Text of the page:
Arthur Hailey or John Grisham?
For business fiction.
You may not know me as Your Uncle Ralph for non-fiction writing and business advice for entrepreneurs, but my mission of promoting and supporting enlightened entrepreneurship includes the Dale Hunter Series of crime thriller novels with an entrepreneur as the hero fighting crime and corruption.
The novels have hidden messages for entrepreneurs and a subtle plea for more sympathy and understanding from their critics, who usually accept the ugly stereotype of the greedy, ruthless capitalist exploiting employees, breaking the rules, and killing the planet, but the novels are primarily focused on being a more interesting and entertaining read than any business book. You’ll find them in the bookstore under Fiction: Mystery-Suspense-Thriller, not in the non-fiction business section under Management-Leadership-Entrepreneurship. (That’s where Uncle Ralph’s books may be found.)
So who do you think has written good fictional stories with an engineer, scientist, business executive, or lawyer as hero? My model writers for business-oriented crime novels with unconventional heroes are Ian Hamilton with his Ava Lee series, Kathy Reichs with her Bones novels, and of course, John Grisham for his legal thrillers. And in talking to some of my Canadian crime writer colleagues I was reminded of the original Canadian bestselling writer, Arthur Hailey, most famous for Airport, Hotel and Wheels. I recently finished his last novel, The Detective, written in 1997, forty years after his first.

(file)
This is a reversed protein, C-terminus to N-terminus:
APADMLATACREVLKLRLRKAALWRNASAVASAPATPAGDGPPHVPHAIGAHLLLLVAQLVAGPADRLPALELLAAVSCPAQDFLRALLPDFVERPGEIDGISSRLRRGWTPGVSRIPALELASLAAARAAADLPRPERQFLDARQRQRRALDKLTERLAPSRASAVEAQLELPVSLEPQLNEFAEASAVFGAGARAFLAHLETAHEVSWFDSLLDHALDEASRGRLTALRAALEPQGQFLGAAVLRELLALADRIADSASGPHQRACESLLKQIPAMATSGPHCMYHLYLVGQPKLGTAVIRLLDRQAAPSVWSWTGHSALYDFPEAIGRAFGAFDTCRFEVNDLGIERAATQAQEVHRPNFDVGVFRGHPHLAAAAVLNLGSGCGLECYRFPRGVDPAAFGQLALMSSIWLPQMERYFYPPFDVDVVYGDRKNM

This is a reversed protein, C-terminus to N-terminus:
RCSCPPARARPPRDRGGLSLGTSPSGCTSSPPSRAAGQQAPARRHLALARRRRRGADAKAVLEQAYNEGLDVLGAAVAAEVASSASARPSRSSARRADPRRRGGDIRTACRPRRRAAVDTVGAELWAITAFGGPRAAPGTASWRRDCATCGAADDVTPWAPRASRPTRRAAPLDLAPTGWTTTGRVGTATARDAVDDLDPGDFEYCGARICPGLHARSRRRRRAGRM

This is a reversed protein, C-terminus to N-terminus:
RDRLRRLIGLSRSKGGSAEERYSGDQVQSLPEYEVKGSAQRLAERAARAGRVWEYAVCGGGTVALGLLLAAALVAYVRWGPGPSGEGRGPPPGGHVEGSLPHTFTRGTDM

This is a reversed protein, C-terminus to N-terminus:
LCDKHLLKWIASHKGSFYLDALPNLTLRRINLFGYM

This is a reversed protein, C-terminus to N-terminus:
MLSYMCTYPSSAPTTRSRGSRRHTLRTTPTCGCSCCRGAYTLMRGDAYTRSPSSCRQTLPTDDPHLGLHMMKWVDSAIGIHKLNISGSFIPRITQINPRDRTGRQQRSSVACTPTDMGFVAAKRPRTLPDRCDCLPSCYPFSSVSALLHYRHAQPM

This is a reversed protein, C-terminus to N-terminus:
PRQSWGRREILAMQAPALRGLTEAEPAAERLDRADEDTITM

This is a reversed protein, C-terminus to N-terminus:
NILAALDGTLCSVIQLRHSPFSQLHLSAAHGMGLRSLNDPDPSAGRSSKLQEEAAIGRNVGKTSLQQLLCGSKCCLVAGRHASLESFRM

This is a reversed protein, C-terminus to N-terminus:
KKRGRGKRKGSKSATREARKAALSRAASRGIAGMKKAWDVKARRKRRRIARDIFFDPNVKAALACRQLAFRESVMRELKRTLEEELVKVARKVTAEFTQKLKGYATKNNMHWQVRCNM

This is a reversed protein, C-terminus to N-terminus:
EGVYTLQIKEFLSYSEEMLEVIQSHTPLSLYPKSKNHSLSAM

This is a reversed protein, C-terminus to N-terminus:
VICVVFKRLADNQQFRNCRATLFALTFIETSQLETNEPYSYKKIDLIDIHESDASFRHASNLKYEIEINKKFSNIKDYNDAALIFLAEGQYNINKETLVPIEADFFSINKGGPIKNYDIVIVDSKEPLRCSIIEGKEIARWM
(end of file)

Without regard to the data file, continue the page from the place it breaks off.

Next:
The Detective is a long, complicated story of depravity, violence and moral issues as Sergeant Ainslie, the former priest and now detective, follows the trail of a serial killer that he put on death row. It’s not my favourite of Haley’s novels. And there’s not much to learn for my business crime thrillers in his 600 pages. Too much detail for modern readers, I think. Not boring, but it’s not my style.
John Grisham does it better in his novel, The Partner, also written in 1997. A better tale of mystery and suspense that maintains the sense of urgency and danger throughout it’s 468 pages. It is longer than my novels and very focused on legal issues and lawyers in the U.S South, but it’s a better model for my stories of entrepreneurs and gangsters in Montreal.
What do you like to see in a good book that keeps you reading and would recommend to others? Is it really as simple as a good story with appealing characters and some surprising plot twists?
If the writer adds social commentary and more background information on locations, political history and the technologies being used, do you find it to be a distraction from an entertaining and compelling read or does it add value and appeal for the reader?
I’m still learning, by reading and writing.